Council won’t continue televising Monday meeting
Published 10:03 am Tuesday, August 17, 2010
FRANKLIN—City Council on Wednesday voted 5-2 to suspend future airings of the Monday, Aug. 9, council meeting, citing what was characterized as verbal “abuse” against city staff by a councilman.
Mayor Jim Councill said several citizens had suggested that the meeting not be re-aired.
Councilman Greg McLemore said the allegations stemmed from a disagreement with City Manager June Fleming during the Monday meeting about a tour the two took with public works to examine problems with sidewalks, ditches and streets in McLemore’s ward.
He called the decision censorship.
“For us to take out a meeting from broadcast because we may not have liked something, then I think that we’re sliding down a very slippery slope,” McLemore said.
He and Councilman Don Blythe cast the two dissenting votes during Wednesday’s special meeting, which had only one item on the agenda. Franklin City Council meetings have been aired on the city’s PEG channel on Charter Communications cable since last fall. The meetings are shown live and re-aired several times in the days that follow.
A number of council members said they had received calls from concerned citizens about behavior during the Monday meeting.
“I feel obligated not to allow something that was abused to re-air,” said Vice Mayor Raystine Johnson.
Johnson said she and the mayor met with Fleming and City Attorney Taylor Williams and “the majority of council is deeply apologetic for the content” of Monday’s meeting.
McLemore said the meeting should be shown in its entirety to let the citizens judge the events.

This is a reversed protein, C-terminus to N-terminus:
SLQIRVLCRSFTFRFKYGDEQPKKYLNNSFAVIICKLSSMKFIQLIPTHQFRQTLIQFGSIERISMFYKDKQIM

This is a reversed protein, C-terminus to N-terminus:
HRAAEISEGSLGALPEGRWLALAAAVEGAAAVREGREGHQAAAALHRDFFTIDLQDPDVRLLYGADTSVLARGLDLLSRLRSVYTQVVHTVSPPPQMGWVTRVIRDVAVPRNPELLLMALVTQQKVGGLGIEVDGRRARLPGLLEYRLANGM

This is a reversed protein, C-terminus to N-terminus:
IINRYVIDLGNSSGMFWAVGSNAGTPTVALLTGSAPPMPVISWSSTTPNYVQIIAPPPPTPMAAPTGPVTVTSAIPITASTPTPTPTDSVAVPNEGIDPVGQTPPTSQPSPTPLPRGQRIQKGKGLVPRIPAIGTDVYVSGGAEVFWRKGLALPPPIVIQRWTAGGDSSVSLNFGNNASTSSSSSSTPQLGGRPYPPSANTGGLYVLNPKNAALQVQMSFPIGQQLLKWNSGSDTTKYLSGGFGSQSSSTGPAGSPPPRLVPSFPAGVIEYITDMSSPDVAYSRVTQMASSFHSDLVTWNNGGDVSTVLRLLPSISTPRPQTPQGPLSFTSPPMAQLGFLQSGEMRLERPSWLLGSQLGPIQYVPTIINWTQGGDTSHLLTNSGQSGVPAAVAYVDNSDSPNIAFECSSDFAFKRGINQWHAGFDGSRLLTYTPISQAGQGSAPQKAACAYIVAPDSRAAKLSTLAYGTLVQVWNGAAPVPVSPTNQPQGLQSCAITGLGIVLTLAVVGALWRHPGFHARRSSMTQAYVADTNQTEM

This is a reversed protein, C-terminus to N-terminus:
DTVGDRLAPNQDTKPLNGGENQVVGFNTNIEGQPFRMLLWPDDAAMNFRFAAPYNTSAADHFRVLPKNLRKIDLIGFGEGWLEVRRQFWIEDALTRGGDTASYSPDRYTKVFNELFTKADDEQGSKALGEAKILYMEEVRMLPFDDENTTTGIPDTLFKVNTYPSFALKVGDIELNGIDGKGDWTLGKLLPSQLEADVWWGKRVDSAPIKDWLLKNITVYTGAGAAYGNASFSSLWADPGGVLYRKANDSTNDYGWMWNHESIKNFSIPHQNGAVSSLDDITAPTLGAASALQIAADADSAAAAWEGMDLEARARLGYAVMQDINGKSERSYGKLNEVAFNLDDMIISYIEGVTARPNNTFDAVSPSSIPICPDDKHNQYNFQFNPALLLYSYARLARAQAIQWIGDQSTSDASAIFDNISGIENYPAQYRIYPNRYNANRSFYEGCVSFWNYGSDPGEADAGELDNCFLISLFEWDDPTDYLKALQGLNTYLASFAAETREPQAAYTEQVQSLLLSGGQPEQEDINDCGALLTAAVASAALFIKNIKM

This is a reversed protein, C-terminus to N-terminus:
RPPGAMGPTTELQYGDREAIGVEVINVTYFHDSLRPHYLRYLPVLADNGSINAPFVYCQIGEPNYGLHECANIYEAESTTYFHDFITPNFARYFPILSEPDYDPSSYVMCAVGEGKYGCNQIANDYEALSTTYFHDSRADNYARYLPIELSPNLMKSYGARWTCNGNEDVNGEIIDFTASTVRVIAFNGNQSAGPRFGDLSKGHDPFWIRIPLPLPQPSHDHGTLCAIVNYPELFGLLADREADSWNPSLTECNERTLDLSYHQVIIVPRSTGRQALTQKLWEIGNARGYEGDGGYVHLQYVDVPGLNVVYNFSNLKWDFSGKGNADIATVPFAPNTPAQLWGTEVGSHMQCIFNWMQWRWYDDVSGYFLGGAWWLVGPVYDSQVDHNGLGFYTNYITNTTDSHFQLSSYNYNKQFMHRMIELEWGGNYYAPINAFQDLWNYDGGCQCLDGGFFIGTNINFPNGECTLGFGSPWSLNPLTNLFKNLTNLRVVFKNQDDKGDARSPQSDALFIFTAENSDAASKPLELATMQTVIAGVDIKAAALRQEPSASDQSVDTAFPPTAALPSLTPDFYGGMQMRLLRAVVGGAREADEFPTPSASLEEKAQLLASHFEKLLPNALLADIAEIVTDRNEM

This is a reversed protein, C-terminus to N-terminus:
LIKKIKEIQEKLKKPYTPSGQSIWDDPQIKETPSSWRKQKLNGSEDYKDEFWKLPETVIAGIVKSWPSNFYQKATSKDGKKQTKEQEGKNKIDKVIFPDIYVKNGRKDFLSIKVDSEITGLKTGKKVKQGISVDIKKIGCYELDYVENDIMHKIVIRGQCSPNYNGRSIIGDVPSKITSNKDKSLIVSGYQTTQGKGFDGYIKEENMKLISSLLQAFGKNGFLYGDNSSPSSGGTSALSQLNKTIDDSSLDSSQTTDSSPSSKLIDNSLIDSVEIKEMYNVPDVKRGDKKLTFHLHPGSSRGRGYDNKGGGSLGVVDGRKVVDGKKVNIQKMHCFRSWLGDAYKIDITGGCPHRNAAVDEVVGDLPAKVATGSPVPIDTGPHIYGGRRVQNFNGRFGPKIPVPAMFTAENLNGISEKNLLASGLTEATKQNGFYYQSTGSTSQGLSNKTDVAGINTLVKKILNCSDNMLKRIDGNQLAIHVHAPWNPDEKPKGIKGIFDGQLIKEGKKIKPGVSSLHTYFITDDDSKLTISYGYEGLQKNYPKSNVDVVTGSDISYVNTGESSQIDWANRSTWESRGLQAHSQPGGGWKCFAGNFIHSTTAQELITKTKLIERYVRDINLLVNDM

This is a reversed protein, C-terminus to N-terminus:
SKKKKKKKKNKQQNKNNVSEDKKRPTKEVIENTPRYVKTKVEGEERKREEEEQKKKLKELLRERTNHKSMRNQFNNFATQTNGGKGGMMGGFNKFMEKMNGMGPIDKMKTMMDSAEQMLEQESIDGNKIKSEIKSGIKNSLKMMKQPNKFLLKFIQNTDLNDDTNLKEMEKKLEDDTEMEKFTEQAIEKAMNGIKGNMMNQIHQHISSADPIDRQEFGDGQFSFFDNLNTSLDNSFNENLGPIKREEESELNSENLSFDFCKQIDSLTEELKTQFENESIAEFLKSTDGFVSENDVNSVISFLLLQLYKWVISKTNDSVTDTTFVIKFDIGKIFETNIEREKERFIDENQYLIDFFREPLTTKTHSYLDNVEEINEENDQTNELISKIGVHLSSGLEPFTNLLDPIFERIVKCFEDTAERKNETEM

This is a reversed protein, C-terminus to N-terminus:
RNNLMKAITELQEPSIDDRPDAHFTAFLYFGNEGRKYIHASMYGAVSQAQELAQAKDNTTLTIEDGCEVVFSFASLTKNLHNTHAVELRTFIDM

“If I did anything to bring any embarrassment on this council, I apologize to the citizens of Franklin, however, I don’t feel as though that was the case,” he said.
Blythe and Councilwoman Mary Hilliard said they could support editing certain parts out of the meeting for re-airing.
“I think some crucial things were brought up in the meeting,” Blythe said.
Other council members, however, didn’t agree that editing was a solution.
“I think that is a very dangerous precedent to start,” said Councilman Benny Burgess. “Either we broadcast it or we don’t.”
Burgess said what McLemore said wasn’t necessarily offensive, but it was a personnel issue and shouldn’t have been addressed in the open.
McLemore took issue with council members who suggested showing the meeting would portray the city in a bad light.
“I believe that we need to exercise every opportunity to allow the citizens to know what is going on,” he said. “Unfortunately, if it should come across that we have some problems in our city or on our council, I think it’s only a reflection of reality.”
On Thursday, McLemore said he wanted to extend a challenge to the mayor, vice mayor or any council member to a public debate on the issue of transparency in the city’s government.
During Wednesday’s meeting, Councill said the decision not to re-air the meeting was not a matter of stifling free speech.
“It is not a matter of freedom of speech, it is a prerogative that we have to either broadcast or not. We are under no compulsion to broadcast,” he said. “This is purely a consideration and a service to the citizens.”
Councilman Barry Cheatham said council members should hold themselves to the same policy—if not more strict—than the one for citizen’s time, which prohibits personal attacks against city employees, management or council members.